by | Apr 24, 2024 | Nurse Article | 0 comments


Renal tissue may be obtained for examination either by an open or a closed biopsy technique. An open biopsy requires the surgical procedure-involving an incision through the flank. However, the procedure is costly and has a prolonged recuperation period for the client.

One method of closed biopsy is the retrograde renal and urteral brush. The initial parts of a procedure are done as a cystoscopy. A ureteric catheter is passed and its position is confirmed by the fluoroscopy. A biopsy brush is then passed through the catheter and the lesion is brushed over several times. The brush is removed and any tissue adhering to the bristles is sent to the laboratory. If no tissue is found on the brush, 24 to 48 hour urine specimens may be collected to catch any cells that may have been dislodged by the bristles. Post-operatively, the client may have to be given intravenous fluids at a rapid rate to reduce the possibility of clot formation at the biopsy rate. 

The most frequently used procedure is the percutaneous renal biopsy. The procedure is usually done under local anaesthesia. The client is placed in a prone position with a firm pillow under the abdomen. The client is instructed to take in as deep a breath as possible and hold it. The probe needle is inserted through the skin and positioned inside the renal capsule. After confirming its position, a biopsy is taken, when enough tissue has been obtained, the needle is removed and firm pressure is applied.

The contra-indications for percutaneous renal biopsy are:

Single functioning kidney, infection, malignant tumors, hydronephrosis, severe hypertension, coagulation disorders, previous history of renal failure, pregnancy and an uncooperative client. Before renal biopsy is done, thorough investigations are to be done such as I.V.P. urine culture, haematocrit, blood urea, bleeding time, clotting time etc. in the post operative period, the client should be kept on bed rest and encouraged to take plenty of fluids to prevent clot formation in the kidney. The care of client in the post biopsy period is same as in case of liver biopsy.


Cervical biopsy is the removal of a small piece of tissue from the cervix for the histopathological examination. It can be done as a punch biopsy or cervical conization. In punch biopsy, one or more small pieces of tissues are removed from the cervix with a punch biopsy forceps. The cervical conization is done by taking a cone shaped section of the cervix with a scalpel or cervitome (cold knife conization) or by diathermy conization. These procedures are frequently performed on an outpatient basis. The biopsy is usually taken one week after the end of menstruation when the cervix is least vascular. The client usually experiences no pain during the cervical biopsy because the cervix does not contain nerve endings for pain.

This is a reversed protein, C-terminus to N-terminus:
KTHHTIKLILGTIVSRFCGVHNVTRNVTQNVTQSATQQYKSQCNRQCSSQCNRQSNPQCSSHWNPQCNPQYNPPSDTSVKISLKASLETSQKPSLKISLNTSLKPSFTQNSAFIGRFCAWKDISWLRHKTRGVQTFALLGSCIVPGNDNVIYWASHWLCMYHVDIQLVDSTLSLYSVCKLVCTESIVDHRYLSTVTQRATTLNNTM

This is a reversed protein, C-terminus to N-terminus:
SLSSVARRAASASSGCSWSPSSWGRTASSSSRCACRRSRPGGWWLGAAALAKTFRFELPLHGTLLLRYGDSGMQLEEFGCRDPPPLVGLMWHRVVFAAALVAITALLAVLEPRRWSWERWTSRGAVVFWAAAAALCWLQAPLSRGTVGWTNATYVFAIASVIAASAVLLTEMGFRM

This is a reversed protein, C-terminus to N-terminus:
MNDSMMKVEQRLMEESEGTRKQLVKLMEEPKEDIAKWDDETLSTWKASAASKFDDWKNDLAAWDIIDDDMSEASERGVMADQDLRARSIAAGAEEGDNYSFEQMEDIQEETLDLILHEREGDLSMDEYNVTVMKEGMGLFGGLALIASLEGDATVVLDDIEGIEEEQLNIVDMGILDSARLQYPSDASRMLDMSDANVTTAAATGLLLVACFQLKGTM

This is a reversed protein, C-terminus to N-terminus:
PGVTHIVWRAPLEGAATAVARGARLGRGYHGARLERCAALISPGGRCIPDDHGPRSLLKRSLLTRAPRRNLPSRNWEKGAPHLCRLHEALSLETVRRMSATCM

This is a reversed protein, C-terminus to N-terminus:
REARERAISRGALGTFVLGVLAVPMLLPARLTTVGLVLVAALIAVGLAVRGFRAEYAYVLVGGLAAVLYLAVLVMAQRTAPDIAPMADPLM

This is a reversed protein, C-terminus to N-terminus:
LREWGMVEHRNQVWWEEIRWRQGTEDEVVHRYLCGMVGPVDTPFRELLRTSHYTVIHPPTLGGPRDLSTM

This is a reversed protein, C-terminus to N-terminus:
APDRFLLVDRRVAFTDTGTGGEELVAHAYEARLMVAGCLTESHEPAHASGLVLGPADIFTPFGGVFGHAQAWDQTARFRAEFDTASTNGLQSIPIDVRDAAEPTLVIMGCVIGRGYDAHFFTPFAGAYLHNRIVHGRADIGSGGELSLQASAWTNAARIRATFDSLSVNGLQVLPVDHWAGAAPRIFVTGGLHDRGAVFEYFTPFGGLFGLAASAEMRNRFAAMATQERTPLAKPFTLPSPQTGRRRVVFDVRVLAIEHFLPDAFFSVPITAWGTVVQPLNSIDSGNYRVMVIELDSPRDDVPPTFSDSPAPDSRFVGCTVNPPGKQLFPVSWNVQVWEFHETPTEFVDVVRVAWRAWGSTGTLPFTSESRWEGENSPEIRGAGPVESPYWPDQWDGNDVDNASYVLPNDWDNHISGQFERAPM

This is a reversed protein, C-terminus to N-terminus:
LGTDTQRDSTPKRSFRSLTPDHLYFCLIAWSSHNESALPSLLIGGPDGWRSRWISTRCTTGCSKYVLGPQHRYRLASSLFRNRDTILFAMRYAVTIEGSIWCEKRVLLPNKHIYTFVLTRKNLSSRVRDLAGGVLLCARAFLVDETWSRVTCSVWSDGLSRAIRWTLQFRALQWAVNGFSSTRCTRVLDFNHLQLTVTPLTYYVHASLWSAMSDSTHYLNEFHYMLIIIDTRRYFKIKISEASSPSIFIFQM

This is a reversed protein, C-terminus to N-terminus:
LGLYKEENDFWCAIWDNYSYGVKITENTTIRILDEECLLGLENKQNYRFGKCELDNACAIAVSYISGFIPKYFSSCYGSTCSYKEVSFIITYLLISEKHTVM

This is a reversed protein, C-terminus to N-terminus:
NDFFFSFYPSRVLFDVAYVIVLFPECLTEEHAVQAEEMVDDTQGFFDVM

The preparation of the client is as for a gynaecologic examination. The perineum is shaved and cleaned. The cervix is visualized in a good source of light and the biopsy is taken using a cervical biopsy forceps. The bleeding from the site is controlled by cauterization. An unpleasant odour results from the burning of tissues and the client may experience little discomfort. She may have a foul smelling discharge for few days. The client may be discharged on the same day with the following instructions:

a. To avoid any strenuous activity for the next 24 hours.

b. To report any bleeding immediately.

c. To abstain from sexual activities and douching until the doctor gives the permission.

d. To avoid using tampons until the doctor gives permission. Use clean pads.


The following articles are kept ready for cervical biopsy:

A covered sterile tray containing:

1. Sponge holding forceps, for cleaning.

2. Valsellum forceps to hold the cervix.

3. Biopsy forceps

4. Vaginal speculum (sim’s)

5. Small bowls to take cleaning lotion.

6. Gloves, gowns and masks.

7. Leggings and dressing towels

8. Specimen bottles

9. Cotton balls, gauze pieces, and cotton pads


An unsterile tray containing:

1. Mackintosh and towel

2. Kidney tray and paper bag

3. Cleaning lotion

4. Apron for the doctor

5. Formalin 10 percent

6. Cautery with its tip sterilized

7. Good source of light